How to Obtain a Work Visa

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How to Obtain a Work Visa

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Relocating for work is one of the most common reasons for moving. Sometimes that relocation may take you out of the country. You will likely need a work visa when moving internationally for work. How do you get one of those?

Trying to explain what you need to to obtain a visa is difficult because the requirements vary so much from country to country. That being said, there are still some general guidelines that you can follow.

What is a work visa?

A work visa, or work permit is the legal allowance a country's government gives a non-citizen to enter their country and work there. This also implies temporary residency. Like all visas, you will need a passport in order to apply for one. The application is usually done through the destination country's consulate or embassy.

How to obtain a work visa

  • Visit any websites the destination country may have. You need to find documentation that details the specific requirements for obtaining a work visa in that country.
  • Have a passport, preferably one you've had for more than six months, but won't expire in six months.
  • Talk to your employer. If you are working for an international company that has moved you to another country, chances are the company can help you get your work visa, or may even get if for you. Some visa applications (like Canada's) will ask if you have an existing offer for a job in their country.
  • Contact the destination country's embassy and see which work visa application plan applies to you.
  • Submit the necessary information and wait for your visa.

Typical requirements for work visa applications

Keep in mind that the specific requirements for specific countries vary considerably. These are some general requirements that most countries list in their application process. Particularly friendly countries like the US and Canada may have much less stringent work visa requirements for their respective citizens while a more isolationist country like China may have very strict restrictions for all outsiders.
  • Prove that you are a highly skilled worker. This can be done through your company or through your own documented experience.
  • Graduate from secondary level schooling or higher. This is normally required in more developed countries.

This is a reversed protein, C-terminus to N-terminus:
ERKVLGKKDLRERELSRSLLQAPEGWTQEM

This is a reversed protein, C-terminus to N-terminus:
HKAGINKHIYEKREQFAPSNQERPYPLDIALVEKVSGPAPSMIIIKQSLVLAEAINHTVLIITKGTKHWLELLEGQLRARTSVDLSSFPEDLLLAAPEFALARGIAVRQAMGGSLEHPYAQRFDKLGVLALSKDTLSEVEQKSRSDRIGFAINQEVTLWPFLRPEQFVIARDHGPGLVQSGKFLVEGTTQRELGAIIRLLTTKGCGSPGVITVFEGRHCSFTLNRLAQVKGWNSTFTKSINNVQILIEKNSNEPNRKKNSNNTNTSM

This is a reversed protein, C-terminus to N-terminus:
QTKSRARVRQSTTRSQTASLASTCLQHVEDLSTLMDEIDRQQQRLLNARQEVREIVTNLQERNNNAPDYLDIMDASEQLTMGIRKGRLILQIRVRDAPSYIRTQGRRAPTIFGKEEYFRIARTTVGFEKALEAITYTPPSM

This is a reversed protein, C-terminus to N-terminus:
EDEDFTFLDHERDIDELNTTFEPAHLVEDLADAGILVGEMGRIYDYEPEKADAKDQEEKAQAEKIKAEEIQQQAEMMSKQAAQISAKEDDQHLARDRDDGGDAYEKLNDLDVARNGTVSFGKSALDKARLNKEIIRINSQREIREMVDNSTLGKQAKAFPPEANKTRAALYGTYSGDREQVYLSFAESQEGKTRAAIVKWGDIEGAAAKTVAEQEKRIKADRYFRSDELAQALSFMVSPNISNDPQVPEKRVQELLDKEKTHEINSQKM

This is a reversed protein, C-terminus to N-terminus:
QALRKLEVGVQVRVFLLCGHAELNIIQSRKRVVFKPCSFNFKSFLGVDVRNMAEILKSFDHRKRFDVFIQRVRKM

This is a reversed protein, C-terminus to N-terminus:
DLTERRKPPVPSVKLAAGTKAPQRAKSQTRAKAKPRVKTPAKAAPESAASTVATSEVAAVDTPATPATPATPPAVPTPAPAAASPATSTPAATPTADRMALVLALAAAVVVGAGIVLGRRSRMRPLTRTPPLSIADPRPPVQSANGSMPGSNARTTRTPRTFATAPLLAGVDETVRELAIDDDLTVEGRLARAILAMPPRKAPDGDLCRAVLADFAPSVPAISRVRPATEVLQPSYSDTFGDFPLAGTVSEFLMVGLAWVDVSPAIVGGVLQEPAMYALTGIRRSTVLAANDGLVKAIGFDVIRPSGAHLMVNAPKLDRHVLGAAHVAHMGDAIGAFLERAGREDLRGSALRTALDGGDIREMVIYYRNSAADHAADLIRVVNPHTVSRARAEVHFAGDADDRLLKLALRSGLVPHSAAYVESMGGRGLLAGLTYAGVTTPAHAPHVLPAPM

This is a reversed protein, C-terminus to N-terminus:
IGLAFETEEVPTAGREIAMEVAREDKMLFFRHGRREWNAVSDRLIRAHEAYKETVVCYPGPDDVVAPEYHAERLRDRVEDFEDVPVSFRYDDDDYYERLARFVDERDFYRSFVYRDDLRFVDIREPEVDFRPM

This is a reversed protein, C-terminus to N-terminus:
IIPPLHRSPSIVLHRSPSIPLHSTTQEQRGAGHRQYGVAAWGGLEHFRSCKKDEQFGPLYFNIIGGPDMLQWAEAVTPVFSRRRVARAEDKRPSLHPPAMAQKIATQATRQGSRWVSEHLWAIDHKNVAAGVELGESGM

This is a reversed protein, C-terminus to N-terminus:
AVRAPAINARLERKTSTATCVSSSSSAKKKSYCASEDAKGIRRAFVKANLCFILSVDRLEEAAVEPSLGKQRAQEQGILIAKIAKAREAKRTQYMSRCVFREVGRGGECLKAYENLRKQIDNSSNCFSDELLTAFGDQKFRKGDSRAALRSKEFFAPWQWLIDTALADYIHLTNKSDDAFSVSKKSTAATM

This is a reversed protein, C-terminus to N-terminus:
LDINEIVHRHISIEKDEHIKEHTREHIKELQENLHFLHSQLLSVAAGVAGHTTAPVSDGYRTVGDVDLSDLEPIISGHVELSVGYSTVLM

• Demonstrate some level of economic advantage to the destination country. Unless you are famous, a country is not going to want to host you if all of your profit goes to yourself and not the local economy.
  • Provide the consulate with a photo of yourself. The exact specifications for this photo may vary but in some cases you can simply upload a photo through their website.
  • Many countries will ask you to provide some evidence of proficiency in their official language(s) which may be in the form of a test.
  • You will have to fill out forms that show/prove that you are a citizen in good standing in your current country.
  • Fingerprints, or other biometric identification may be required. There are several locations that now take fingerprints digitally. Search for one near your area to get it done and have it sent to the country's consulate.
  • Income and net worth questions will likely be asked as the country judges the probability that you will contribute as a worker in their society.
  • If you have any family members in the destination country, the visa application will likely have a place for you to relay that information.
  • You may be asked your age
  • Specify for how long you expect to be in the country.
This is far from an exhaustive list of things you may have to answer on a typical work visa application, but it also could be longer than some countries' entire applications. Chances are if you are moving because your current employer is transferring you, then you should be able to get a work permit rather easily. If you are moving to a new country without a proper job set up ahead of time, you may want to review the exact parameters for that country's visa application more closely. Obtaining a work visa is not going to work if you try to do it on a whim. With a little foresight, however, you will be ready to move and work in a new country before you know it.

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on July 17, 2014 - Moving Expert
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